A poem by Angela Patten, faculty member of the Conference on Poetry and Teaching (June 24-28, 2012)

Lately I’ve been thinking
about eggs,
their perfect shape,
their shells smooth
as an infant’s footsole,
seamless as a stone.
Eggs are independent,
the way I’d like
my life to be,
except that I keep
thinking of it as
an egg-and-spoon race
in which I’m dashing blindly forward,
trying to hold my spoon steady
so as not to drop the baby
on his fragile skull,
his fontanelle still beating.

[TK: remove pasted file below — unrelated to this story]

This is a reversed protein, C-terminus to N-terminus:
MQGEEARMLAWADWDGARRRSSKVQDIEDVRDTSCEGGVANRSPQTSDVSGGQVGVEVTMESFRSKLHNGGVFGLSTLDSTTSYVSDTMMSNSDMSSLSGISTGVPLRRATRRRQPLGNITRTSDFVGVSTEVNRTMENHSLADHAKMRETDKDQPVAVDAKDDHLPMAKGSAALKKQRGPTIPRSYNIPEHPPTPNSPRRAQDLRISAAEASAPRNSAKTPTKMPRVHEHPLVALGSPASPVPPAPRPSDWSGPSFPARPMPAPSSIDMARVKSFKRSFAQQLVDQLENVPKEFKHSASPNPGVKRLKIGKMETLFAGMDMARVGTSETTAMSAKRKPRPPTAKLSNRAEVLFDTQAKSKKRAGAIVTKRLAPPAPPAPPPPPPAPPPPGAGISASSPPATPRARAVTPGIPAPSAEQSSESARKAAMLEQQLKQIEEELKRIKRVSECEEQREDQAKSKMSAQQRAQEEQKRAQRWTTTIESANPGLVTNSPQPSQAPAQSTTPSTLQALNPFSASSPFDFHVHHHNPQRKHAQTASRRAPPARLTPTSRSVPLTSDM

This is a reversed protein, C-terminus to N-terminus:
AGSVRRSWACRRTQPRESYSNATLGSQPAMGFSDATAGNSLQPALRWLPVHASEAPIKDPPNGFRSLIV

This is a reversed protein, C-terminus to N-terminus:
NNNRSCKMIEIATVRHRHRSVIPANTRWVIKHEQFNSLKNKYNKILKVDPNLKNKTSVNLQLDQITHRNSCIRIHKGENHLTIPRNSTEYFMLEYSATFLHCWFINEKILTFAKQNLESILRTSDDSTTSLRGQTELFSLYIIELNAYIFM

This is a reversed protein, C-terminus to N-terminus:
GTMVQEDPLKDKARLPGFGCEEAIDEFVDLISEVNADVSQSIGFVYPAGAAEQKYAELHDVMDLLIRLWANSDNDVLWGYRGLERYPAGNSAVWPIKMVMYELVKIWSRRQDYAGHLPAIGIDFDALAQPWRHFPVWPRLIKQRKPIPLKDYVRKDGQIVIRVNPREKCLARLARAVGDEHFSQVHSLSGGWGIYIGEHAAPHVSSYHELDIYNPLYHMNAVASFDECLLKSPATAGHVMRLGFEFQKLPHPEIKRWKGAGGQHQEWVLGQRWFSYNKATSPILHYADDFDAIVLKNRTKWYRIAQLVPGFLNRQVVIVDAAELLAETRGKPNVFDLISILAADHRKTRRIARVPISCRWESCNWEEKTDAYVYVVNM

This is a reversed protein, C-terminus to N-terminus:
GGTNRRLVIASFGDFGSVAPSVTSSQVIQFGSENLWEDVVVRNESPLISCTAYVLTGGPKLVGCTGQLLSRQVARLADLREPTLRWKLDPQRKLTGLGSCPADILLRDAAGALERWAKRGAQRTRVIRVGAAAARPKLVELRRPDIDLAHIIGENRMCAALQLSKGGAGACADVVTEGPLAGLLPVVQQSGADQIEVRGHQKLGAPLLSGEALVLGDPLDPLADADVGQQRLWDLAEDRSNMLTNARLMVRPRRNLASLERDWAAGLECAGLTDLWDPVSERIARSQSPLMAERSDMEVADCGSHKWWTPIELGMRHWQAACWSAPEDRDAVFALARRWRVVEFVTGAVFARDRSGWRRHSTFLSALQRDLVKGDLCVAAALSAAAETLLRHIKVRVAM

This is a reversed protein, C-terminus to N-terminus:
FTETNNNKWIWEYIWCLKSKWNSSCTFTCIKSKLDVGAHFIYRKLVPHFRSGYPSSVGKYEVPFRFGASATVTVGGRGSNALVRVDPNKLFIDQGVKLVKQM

There was a man
in my old neighborhood
whose skull had been cracked
like an egg,
then glued together
just enough
to let him follow directions,
do what his mother told him,
walk furiously around
the Five Sister streets all day
and try not to frighten
small children.
I’d like everything to be orderly,
perfectly balanced
as an egg.
But I keep hearing
that distant tapping
getting louder, the sound
of an insistent beak
that won’t give up
until it has broken


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